Our editor-in-chief Nate Yapp is proud to have contributed to the new book Hidden Horror: A Celebration of 101 Underrated and Overlooked Fright Flicks, edited by Aaron Christensen. Another contributors include Anthony Timpone, B.J. Colangelo, Dave Alexander, Classic-Horror.com's own Robert C. Ring and John W. Bowen. Pick up a copy today from Amazon.com!
The Little Shop of Horrors (1960)
If the title Little Shop of Horrors only brings forth images of Rick Moranis, Steve Martin, and Ellen Greene, it's time to expand your cinematic experience a little. Roger Corman's 1960 The Little Shop of Horrors is a gem, a fun film shot in a measly two days. Excellent characters and performances build upon a solid script, allowing the film to shine beyond its technical shortcomings. Little Shop of Horrors is not a polished masterpiece, but there are few better ways I can think of to spend seventy minutes.
Little Shop of Horrors plays like an episode of "The Twilight Zone". Seymour Krelboin (Jonathan Haze), a scrawny misfit who works in a floral shop, accidentally nurtures a plant that requires human blood to grow. Wackiness ensues. A simple plot, but well-executed, and with its aforementioned short running time, further complications would merely clutter the film.
Interestingly, Little Shop of Horrors isn't a horror film. It is a black comedy, which is ultimately what saves it from its technical downfalls. While the film isn't truly horror, the black comedy builds off a solid horror core. If we stripped out the humor, we would be left with a monster movie: an evil mind-controlling, man-eating plant seeks to devour the world. However, it's as if Corman knew the special effects for the giant plant (named Audrey Junior, after Seymour's love interest) were too hokey to be scary. The script is peppered with jokes and comedic bits, from the opening credits' "Dragnet"-spoofing expositional voice-over to Seymour's singing of Christmas carols as he feeds Audrey Junior severed body parts. The humor is pitch perfect, slightly campy and entirely hilarious.
Enhancing this humor are the characters and the actors performing them. While Jonathan Haze, Mel Welles, and Jackie Joseph all do excellent work in their leading roles, it is the smaller, quirkier roles that stand out. Wally Campo's detective, Joe Fink, is a spot-on pastiche of Jack Webb's iconic Joe Friday ("Dragnet"), delivering some of the best jokes in a serious monotone that only makes them funnier. Jack Nicholson's famous cameo as the masochistic dental patient Wilbur Force is brief, but it's packed with enough laughs to make it one of the more memorable parts of the movie. Finally, we have Dick Miller's role as Burson Fouch. A hipster with a bizarre habit so ridiculous and funny, that it's best seen rather than described (though you'll never think of the term 'flower child' in the same light again). This eccentricity is precisely what helps Miller stand out as a great performer, in a movie slathered with great performances.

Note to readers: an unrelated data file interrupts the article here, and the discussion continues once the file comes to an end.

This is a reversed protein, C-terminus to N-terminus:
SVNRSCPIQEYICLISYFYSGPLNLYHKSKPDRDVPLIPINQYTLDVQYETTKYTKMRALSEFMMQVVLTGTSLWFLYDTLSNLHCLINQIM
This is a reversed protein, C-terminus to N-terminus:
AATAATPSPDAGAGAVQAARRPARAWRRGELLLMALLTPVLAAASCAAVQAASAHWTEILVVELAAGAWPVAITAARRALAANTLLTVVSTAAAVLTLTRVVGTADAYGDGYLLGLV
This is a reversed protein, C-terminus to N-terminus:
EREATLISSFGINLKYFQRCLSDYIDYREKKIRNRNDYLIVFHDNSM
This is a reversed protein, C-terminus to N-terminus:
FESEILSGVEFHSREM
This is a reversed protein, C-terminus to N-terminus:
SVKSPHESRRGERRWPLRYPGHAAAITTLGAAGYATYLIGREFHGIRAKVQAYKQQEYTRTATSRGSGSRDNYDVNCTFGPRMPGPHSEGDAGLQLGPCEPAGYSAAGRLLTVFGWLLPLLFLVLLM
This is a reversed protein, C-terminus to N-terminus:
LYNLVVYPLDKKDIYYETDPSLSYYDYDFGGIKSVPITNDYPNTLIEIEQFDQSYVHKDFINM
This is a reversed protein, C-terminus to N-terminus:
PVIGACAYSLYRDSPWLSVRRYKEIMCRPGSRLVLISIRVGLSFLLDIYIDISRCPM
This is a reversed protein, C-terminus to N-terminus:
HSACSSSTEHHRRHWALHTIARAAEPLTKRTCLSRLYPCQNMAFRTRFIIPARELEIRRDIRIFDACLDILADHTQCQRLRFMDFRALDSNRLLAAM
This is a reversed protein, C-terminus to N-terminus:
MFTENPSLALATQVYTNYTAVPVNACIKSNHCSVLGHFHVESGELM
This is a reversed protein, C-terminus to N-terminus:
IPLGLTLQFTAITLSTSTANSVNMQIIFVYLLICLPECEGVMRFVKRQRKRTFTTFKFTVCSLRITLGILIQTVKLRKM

However, one must temper all this praise with some problems, as well. At seventy minutes, the film merely ends, with a serious dramatic build up to a finale that feels rather anticlimactic. The effects are shoddy, even by early 1960s standards, and Audrey Junior becomes laughable in unintentional ways due to this shortcoming. Audrey Junior is obviously made of paper mache, and when it opens its maw to speak, there is a visible difference between its mouth movements and the spoken lines. When the plant sprouts its horrific flowers late in the film, the details of their faces are painfully cheap looking. Most of these problems we can forgive, if not fully ignore, if we take into account the short shooting schedule and minuscule budget. Besides, the problems are far outweighed by the excellence elsewhere.
Corman's Little Shop of Horrors is a comedic classic. Chock full of highly entertaining performances on top of a clever script, it's a fun way to spend a little over an hour. Just pop it in your DVD player, switch off any sort of technical snobbery, and enjoy.
This review is part of Roger Corman Week, the first of four celebrations of master horror directors done for our Shocktober 2007 event.